Immunotherapy Works in up to 75% of Cases

Allergen-specific Immunotherapy, based on the results of intradermal skin testing and/or serological testing, has been found to be effective at reducing the degree of pruritus suffered in atopic dogs by at least 50% in approximately 75% of cases. In my experience I would say that approximately 50% of cases can be kept in a reasonable state of remission without any other treatment being necessary other than flea control and improvement of skin barrier fuction with essential fatty acid supplements/spot-ons.

I use Artuvetrin immunotherapy vaccines manufactured by Artu Biologicals. Their vaccine is an alum-precipitated product, which has the advantage that clients do not have to come as frequently for injections during the build up period, only having to come initially once every 2 weeks. The risk of anaphylaxis (which is rare anyway with immunotherapy) is much less than with aqueous extract allergens.  Nevertheless, during the 2 month build-up period, clients are asked to remain at the surgery for half an hour after injection so treatment for anaphylaxis can be given immediately if it occurs (I have never seen this happen with Artuvetrin).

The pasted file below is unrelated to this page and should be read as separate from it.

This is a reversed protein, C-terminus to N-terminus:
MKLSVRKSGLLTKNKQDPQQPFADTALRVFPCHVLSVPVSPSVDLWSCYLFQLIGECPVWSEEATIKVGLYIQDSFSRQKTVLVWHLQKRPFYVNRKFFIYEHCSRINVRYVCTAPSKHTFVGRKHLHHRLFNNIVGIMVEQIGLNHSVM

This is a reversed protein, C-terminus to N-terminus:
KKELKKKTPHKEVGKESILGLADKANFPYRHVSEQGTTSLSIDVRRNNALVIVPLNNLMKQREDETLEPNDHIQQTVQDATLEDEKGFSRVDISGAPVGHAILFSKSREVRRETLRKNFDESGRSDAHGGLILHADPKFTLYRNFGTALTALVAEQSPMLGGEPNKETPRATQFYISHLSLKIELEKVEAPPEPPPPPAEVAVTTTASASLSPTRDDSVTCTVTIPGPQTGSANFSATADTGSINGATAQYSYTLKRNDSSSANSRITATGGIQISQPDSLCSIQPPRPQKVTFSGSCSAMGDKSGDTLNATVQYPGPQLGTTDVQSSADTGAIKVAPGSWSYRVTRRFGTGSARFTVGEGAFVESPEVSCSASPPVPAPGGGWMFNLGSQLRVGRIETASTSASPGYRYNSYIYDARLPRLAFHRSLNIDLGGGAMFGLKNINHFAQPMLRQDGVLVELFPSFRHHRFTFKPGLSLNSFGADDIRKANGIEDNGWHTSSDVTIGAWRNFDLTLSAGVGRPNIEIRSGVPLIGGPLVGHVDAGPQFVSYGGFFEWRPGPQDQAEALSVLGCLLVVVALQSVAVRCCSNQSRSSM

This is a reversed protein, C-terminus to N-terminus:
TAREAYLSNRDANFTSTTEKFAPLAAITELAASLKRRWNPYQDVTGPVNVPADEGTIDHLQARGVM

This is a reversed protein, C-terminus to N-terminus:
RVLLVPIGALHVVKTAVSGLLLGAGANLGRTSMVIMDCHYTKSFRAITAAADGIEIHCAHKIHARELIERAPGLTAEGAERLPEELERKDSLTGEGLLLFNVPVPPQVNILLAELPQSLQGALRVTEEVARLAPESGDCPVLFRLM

Since 2013 I have also been offering sublingual immunotherapy (SLIT).  This has the advantage of being simple to administer, but has to to be given twice daily, usually indefinitely.  There is some evidence that it may work slightly faster that injectable immunotherapy and some cases that have failed on injectable immunotherapy have responded to SLIT ( DeBoer 2012*). The cost of SLIT is slightly higher than  Artuvetrin injectable immunotherapy.

I have to apply for an SIC/STC from the VMD when I order immunotherapy and vaccine usually arrives within 10-14 days of ordering.

* DeBoer D, Morris M. Multicentre open trial demonstrates efficacy of sublingual immunotherapy in canine atopic dermatitis (abst). Vet Dermatol 2012;23(Suppl 1):65.